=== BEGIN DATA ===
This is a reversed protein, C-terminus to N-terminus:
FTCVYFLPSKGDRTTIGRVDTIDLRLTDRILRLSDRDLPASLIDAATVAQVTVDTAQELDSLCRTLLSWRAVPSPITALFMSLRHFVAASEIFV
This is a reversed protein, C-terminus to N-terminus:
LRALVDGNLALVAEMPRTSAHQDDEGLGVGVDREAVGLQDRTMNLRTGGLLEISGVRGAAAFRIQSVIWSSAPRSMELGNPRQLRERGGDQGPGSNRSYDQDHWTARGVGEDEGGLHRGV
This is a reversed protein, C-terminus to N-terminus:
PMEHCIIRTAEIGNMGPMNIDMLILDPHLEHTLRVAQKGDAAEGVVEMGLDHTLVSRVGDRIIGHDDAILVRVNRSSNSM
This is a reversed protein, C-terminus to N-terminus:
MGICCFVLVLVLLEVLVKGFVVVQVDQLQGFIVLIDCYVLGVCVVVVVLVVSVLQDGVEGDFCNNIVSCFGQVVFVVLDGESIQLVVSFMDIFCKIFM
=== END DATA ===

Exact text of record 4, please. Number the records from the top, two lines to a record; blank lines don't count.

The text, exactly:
This is a reversed protein, C-terminus to N-terminus:
MGICCFVLVLVLLEVLVKGFVVVQVDQLQGFIVLIDCYVLGVCVVVVVLVVSVLQDGVEGDFCNNIVSCFGQVVFVVLDGESIQLVVSFMDIFCKIFM